Crimes can frequently be committed under the influence of drugs. This is often deliberate as the user needs the courage (or blocking out of emotion) that drugs such as heroin can produce for them to be able to commit the crime. Of course, the drug can impair the user’s judgement, increasing the likelihood that they will be caught.

At this stage, it is important to remember that, contrary to popular opinion, many heroin users never resort to crime of any kind to finance their habits. In fact, the large number of acquisitive crimes attributed to heroin users are carried out by a minority of users. Moreover, it must be emphasised that evidence suggests that criminality in many heroin addicts precedes the onset of their addiction.

Involvement in criminal activity frequently leads to involvement with the criminal justice system, and sometimes imprisonment. Some addicts consider this philosophically as being an occupational hazard.

‘I think it’s always been in the back of ma mind that the last place I want to end up in is prison but if it happens it happens, there’s nothin’ you can do about it. You’ve just got to get your head down and get on with it I suppose.’ James McIntosh and Neil McKeganey [3]

Some heroin users actually welcome the ‘opportunity’ to be sent to prison. Their life has become so chaotic and their emotional and/or physical health so badly affected, they welcome a period of respite they believe is offered by going to prison. This does not necessarily mean that they will ‘escape’ heroin, since drug use is still relatively common in prisons in the Western world. For some people, the first time they use heroin is when they are in prison.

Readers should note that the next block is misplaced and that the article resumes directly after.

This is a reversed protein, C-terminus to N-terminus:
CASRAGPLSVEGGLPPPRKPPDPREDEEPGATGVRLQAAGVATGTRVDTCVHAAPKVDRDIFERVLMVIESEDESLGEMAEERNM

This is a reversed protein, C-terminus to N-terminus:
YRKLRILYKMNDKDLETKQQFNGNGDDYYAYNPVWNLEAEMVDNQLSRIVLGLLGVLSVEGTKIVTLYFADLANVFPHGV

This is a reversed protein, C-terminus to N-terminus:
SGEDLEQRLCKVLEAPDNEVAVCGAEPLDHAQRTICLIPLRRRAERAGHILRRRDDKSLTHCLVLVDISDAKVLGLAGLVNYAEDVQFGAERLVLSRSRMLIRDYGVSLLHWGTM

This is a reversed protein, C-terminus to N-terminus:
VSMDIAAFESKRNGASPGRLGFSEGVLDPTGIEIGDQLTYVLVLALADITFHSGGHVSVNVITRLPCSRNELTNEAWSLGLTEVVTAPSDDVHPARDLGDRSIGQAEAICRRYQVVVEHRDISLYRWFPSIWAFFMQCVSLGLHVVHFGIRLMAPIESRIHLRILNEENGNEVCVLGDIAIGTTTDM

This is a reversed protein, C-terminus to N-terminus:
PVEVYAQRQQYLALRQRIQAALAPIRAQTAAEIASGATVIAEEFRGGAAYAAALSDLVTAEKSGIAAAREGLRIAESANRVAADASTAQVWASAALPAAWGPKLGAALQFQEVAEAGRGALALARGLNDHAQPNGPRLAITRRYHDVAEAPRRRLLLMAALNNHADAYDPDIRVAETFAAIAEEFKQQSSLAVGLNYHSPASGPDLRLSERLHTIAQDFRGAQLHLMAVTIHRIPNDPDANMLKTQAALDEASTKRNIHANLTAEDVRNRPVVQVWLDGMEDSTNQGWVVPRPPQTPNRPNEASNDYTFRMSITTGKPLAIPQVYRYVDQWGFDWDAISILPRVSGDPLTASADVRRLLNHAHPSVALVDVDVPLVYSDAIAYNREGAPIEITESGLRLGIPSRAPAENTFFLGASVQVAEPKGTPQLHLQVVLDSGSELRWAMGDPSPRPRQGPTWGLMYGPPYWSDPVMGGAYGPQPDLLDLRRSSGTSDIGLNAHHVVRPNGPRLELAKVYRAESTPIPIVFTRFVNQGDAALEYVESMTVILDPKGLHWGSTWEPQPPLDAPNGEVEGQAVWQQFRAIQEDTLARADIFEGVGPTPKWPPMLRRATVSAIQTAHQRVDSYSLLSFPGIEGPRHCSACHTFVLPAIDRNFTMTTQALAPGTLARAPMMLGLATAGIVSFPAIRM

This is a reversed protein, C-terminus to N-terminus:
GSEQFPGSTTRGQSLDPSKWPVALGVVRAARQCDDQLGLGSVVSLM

Heroin users do not necessarily escape the culture of addiction by spending time in prison. In fact, Bill White emphasises that that prison does not disrupt the addict’s affiliation with the culture of addiction; if anything, it strengthens that affiliation. [4] He describes prison as the PhD of the drug culture.

Even when drugs are not available, the addict lives in an environment that carries values and rituals from the culture of addiction. Many interactions reinforce the person’s identity as an addict, and expand their knowledge and skills to proceed with their addictive career. They may be just as likely, or even more likely, to relapse after a period of prison.

Leaving prison is potentially a dangerous time in the life of a heroin addict as they will have a greatly reduced tolerance to the drug if they have not been using (see below). Using heroin again is of the highest priority for some heroin users who leave prison. Other people leave with the best of intentions to maintain their abstinence, but once boredom sets in and the influence of their using friends impacts, they use the drug again.